First are cultural traditions. African rural communities are often held back by cultural practices which tolerate and legitimize violence against women like wife-beating. Wife-beating is still accepted in many African countries, only 21 African countries have laws which prevent such practices. One of the compliments I often heard people giving to my father who was the clan head and a monarch was that he never beat up my mother. In cultures where women are considered inferior to men women’s rights are considered privileges from their husbands, wife beating is tolerated as a necessary evil to whip an errant wife in line with her husband’s wishes and orders.
Sexual violence is another aspect of the abuse of women’s rights in Africa which is often justified through different cultural alibis. When women activists protested against the insistence in Kwazulu Natal, South Africa that young girls must undergo and pass virginal tests as qualification for educational scholarship, many people in the area claimed that this was an attack on their cultural tradition.
The same argument for tradition is what has sustained the ‘hyena’ practice in some rural communities in Malawi where young girls are forced against their will to have sex with the village hyena—an older man whose role is to ‘open the door’ of sexuality to these teenagers.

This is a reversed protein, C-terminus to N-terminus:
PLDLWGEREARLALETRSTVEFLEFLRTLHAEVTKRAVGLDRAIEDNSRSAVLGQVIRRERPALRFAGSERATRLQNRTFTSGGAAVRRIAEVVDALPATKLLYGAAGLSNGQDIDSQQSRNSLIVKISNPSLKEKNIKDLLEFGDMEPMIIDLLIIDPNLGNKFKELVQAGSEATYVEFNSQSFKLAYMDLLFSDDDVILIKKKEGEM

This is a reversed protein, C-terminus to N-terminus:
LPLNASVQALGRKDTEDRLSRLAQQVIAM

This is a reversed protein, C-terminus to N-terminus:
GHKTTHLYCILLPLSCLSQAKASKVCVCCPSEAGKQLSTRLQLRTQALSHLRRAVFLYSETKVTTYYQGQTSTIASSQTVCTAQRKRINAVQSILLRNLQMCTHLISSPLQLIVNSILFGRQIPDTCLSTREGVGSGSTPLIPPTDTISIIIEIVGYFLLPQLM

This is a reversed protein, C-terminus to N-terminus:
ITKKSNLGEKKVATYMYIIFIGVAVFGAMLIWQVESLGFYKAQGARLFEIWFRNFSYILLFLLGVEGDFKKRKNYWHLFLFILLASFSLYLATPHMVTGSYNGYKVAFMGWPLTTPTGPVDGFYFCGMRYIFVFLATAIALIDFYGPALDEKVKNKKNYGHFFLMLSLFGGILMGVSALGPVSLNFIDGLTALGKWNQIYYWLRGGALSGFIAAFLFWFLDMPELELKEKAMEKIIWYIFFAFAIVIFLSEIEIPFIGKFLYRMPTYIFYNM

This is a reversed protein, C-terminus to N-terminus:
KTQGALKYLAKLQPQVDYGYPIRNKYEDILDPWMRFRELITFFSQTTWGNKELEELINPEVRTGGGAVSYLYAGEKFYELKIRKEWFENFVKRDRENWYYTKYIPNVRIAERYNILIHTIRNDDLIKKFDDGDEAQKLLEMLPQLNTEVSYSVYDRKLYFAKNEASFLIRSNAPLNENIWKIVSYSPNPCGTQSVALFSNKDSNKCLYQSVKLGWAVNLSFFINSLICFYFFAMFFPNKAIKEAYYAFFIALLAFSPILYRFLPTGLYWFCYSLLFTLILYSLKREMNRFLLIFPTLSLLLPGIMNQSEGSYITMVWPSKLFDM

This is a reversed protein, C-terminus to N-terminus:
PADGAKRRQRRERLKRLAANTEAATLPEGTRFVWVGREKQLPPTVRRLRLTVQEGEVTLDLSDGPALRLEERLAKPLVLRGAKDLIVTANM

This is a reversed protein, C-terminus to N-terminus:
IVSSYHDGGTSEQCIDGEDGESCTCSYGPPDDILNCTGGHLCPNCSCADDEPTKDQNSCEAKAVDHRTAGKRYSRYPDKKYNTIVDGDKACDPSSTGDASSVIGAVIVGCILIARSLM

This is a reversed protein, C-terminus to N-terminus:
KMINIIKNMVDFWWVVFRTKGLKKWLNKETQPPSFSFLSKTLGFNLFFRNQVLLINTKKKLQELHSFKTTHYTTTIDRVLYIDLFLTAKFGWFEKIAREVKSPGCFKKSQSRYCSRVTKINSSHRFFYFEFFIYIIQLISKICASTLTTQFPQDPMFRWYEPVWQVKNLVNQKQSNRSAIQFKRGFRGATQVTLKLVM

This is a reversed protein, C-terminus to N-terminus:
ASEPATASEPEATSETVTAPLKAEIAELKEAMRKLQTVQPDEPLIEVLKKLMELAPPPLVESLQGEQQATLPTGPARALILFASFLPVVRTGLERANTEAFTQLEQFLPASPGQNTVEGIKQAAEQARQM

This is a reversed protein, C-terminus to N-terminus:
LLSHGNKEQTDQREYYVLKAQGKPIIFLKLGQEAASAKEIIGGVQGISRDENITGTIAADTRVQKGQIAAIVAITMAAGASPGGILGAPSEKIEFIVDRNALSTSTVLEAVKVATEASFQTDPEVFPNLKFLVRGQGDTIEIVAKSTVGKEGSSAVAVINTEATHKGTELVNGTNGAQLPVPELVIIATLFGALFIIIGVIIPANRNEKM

Sexual violence extends to rape which unfortunately is common in many African societies. Late last year it was reported that young girls were given to soldiers in South Sudan as ‘sexual favors’ which was another name for forced sex or rape. Most rape cases are never reported, investigated or tried in court except perhaps when it involves high profile men like South Africa’s President, Jacob Zuma or UN peace keepers in Congo and Central African Republic. In many cases of rape, women are often blamed for ‘seducing’ the men or ‘exposing’ themselves to attack by their looks or their way of dressing.
Second, are religious traditions which are the greatest obstacles to realizing the goal of the 1995 AU protocol. As a priest, I have been to many ‘healing sessions’ in African churches. I have seen with horror how women are hounded, chained like animals, and severely bitten in the macabre ritual of casting out demons from them.